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Why Law ministry rejected Supreme Court judge’s elevation ?

Bangalore, July 29 (): Supreme Court collegium backed Karnataka high court judge K L Manjunath for a elevation despite the central government’s Law ministry opposition had illegally procured a prime plot from a housing society in 2004 and also was the judge who presided over cases involving the society.

A Supreme Court judge had told the collegium about Justice Manjunath’s land dealing but it was overlooked and finally the Law ministry rejected it but the CJI is adamant that he be made Chief Justice of Punjab and Haryana High Court.

The Supreme Court and the Law ministry have kept the contents of that letter a secret. The letter had attached documents that show on February 8, 2004, Justice Manjunath got the plot flouting rules , and out of turn, in the name of K M Chaitra, who was 20 years old at the time.

Chaitra is the daughter of Justice Manjunath and she was exempted from filing an affidavit that says she did not own any residential property in the city, a move to keep speculators out of the heavily subsidized housing societies.

Justice Manjunath’s response was that he intended to return the plot. Apart from that she was not even a member of the society. The usual route to grab plots is to take the associate member ploy as developer admits non-members in this category.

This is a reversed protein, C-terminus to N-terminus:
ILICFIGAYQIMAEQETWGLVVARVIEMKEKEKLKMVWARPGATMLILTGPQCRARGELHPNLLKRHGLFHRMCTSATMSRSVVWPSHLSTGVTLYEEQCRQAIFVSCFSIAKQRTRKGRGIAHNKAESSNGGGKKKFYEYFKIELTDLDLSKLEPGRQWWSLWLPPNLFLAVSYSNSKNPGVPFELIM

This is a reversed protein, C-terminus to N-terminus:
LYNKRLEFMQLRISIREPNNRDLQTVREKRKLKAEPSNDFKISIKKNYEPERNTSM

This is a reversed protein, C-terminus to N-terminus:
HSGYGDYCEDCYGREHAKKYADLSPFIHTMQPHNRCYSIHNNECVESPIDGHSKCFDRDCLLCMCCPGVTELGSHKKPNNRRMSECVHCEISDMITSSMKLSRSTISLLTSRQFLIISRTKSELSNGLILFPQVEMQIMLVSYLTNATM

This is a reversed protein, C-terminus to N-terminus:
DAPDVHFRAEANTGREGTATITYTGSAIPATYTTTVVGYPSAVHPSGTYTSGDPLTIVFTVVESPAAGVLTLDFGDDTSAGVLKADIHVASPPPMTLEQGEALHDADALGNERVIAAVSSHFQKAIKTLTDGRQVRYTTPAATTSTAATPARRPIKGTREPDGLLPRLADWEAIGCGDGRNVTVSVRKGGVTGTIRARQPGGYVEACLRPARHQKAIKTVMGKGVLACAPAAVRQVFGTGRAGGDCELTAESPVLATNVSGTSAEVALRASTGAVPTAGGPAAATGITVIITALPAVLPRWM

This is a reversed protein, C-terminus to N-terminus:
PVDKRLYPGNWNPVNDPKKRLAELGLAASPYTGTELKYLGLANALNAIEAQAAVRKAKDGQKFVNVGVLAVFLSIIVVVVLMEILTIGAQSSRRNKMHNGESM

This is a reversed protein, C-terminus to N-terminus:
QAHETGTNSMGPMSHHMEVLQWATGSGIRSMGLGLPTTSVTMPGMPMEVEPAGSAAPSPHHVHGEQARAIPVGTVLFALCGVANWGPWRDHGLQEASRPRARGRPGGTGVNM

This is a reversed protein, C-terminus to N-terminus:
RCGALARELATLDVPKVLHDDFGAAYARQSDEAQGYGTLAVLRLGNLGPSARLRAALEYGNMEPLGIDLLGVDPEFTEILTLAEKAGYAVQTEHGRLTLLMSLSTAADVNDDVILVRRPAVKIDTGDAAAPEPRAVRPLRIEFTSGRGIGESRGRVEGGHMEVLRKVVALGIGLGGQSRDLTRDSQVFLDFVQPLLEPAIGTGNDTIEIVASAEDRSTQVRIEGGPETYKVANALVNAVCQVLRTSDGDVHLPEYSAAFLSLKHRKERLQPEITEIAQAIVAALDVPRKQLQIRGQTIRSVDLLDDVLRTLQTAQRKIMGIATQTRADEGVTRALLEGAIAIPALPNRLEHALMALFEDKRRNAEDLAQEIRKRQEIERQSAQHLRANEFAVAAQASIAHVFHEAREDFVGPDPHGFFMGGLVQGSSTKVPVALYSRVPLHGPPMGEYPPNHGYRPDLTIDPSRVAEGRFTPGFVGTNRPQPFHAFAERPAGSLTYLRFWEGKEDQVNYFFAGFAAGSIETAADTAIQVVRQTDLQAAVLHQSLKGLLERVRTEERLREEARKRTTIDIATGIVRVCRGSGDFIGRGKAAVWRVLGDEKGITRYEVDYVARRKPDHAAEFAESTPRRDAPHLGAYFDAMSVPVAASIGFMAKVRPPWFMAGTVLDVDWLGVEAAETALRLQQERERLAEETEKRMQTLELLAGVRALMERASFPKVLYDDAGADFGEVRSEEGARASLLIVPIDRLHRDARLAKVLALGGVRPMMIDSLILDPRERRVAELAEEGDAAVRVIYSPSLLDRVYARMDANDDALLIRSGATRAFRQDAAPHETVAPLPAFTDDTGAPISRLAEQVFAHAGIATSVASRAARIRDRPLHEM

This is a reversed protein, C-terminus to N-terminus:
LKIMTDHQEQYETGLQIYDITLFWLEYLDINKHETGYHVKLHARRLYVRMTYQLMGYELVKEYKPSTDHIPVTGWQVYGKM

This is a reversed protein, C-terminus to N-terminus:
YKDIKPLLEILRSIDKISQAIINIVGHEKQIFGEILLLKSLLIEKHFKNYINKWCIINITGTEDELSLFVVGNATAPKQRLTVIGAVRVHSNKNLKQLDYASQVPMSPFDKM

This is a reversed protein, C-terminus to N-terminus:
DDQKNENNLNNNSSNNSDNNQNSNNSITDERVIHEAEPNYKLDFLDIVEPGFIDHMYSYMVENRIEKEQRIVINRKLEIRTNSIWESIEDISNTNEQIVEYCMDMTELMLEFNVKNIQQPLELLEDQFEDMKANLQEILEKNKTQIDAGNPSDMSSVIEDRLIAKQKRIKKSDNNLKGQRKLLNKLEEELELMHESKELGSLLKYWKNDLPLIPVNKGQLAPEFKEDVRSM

As the scam got busted, the High Court quashed associate memberships in housing societies. This verdict came in 2001 but in 2004 Justice Manjunath took the same route to buy a plot of 5460 sqft which cost more than Rs 2.18 crore for a meagre Rs 6.82 lakh. The mode of payment was not mentioned in sale deed. The society had cases before Justice Manjunath and all three cases were given favourable verdict.

Usually, a judge stays away from any case in which he has any conflict of interest. Members who paid the full amount have not been allotted any plot and have been waiting for 20 years. Legal remedy has eluded them as the society has given plots to VIPs who are backing it. By returning the plot after being exposed is not justice. The Supreme Court’s defiant stance seems to be misplaced but the silver lining is that a neutral panel will come in to force to decide on appointment and promotion of judges.

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